Launching a new product or in a new market? Most of your research will be with non-customers.

How to recruit non-users

If you need to recruit participants who are not your customers, you'll need to start with getting access to a non-user participant panel. There are 3 routes to go about this:

  1. Recruiting platforms: You can leverage paid user panels like UserInterviews,, Askable, or to access a diverse pool of pre-screened participants. These platforms typically offer targeted screening, flexible scheduling, and incentive management services. Consider the strengths and limitations of each platform based on your specific needs (e.g., global reach, project management support).
  2. Recruitment agencies: You can reach out to recruitment agencies, especially if you're looking for niche audiences or specialized expertise. Recruiting agencies can help you find and engage with participants who meet your specific criteria, although there usually is a few weeks ramp up time to get your calls scheduled.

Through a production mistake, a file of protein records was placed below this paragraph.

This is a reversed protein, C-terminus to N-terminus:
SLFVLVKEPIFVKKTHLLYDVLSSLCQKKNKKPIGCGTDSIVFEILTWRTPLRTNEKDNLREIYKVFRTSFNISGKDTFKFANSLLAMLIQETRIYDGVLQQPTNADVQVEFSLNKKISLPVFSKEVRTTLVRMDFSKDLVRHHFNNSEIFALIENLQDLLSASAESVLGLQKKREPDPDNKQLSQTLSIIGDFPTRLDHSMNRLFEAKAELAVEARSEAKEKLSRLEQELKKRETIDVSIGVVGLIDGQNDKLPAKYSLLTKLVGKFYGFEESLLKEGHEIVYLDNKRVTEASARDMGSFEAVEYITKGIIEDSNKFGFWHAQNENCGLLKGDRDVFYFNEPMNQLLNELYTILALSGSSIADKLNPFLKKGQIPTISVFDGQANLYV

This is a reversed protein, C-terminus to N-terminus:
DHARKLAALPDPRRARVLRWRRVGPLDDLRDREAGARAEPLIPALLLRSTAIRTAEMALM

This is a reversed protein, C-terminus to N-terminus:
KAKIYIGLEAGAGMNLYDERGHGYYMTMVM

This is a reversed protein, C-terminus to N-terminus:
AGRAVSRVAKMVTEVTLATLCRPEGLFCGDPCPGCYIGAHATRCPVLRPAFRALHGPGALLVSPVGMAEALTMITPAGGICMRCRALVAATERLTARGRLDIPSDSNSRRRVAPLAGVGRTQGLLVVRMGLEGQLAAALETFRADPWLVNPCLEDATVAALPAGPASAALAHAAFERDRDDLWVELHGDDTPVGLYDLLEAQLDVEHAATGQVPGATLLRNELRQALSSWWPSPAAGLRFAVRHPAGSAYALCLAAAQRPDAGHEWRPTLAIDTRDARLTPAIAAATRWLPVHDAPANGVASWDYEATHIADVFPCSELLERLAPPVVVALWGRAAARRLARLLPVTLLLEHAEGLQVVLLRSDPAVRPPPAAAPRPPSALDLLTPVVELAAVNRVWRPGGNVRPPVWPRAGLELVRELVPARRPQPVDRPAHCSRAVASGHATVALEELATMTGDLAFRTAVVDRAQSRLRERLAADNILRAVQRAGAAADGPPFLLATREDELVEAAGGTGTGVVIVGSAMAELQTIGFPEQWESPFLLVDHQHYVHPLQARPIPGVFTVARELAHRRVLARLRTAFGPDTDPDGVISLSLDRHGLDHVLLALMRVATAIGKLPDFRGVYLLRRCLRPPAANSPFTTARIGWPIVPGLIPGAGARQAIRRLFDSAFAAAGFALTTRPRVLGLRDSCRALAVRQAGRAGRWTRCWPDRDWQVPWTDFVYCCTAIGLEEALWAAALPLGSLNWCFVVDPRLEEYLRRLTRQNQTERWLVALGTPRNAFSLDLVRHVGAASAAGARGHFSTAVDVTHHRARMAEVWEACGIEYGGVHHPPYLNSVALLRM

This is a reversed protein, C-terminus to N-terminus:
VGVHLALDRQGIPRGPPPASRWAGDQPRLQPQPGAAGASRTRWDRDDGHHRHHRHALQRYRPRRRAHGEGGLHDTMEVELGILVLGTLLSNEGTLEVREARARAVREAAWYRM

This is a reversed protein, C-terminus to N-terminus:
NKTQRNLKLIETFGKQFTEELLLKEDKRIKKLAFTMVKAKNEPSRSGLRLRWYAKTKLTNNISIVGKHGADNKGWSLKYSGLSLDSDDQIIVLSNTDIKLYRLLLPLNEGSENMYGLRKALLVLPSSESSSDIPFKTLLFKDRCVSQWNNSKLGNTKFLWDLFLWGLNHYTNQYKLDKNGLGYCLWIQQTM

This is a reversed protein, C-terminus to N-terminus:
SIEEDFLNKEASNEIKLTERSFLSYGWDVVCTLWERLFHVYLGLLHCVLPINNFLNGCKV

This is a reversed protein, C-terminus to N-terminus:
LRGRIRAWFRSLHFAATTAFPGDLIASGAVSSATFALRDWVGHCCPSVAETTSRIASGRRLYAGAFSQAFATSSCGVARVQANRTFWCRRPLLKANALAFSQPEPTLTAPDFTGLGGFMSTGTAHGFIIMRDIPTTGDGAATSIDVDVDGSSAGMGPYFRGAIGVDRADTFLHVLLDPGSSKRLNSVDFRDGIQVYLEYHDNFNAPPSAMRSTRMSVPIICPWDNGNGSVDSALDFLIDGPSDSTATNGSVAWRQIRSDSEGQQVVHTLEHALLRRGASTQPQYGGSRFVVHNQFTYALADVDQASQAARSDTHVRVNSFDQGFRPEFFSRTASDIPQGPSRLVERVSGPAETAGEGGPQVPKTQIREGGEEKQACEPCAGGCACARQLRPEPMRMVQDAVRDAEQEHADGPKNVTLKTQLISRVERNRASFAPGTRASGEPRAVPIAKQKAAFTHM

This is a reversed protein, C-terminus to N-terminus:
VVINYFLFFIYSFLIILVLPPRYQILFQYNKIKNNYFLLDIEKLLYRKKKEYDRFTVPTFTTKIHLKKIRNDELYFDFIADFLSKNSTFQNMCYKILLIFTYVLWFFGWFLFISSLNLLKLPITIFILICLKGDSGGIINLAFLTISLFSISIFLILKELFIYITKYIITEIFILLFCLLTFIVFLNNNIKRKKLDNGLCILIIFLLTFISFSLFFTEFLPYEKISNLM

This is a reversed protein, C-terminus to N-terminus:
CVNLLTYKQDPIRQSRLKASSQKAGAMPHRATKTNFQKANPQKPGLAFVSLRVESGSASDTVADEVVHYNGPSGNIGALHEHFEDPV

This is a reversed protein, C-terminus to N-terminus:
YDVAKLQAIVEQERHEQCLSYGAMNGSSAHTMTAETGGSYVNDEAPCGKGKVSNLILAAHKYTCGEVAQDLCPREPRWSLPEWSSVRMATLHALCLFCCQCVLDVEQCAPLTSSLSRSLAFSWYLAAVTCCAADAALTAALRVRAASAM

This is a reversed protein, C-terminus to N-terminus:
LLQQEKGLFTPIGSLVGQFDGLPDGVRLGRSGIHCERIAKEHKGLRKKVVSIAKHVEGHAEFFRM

3. Find participants yourself: If you're on a budget or need to reach a very specific audience, you can recruit non-users yourself by targeting online communities, social media platforms like Facebook, Twitter, and Instagram, industry events or running ads! Linkedin outreach is also a great option, as you can vet professionals on fitting your participant profiles, and send personalized messages to explain why you need them, and the incentives offered.

Not sure how to execute on these solutions? We have built a detailed guide on recruiting non-users with panel options, pros and cons, linkedin outreach messages for a DIY approach, and more.

Key resources for step–by–step guidance: 

How to recruit existing users

If you've decided to recruit your own customers, the process can get a little bit more complicated. Ironic, I know.

The first step is to define your target user audience.
Ask yourself:

  • Do you need a general sample of your users, or a specific segment?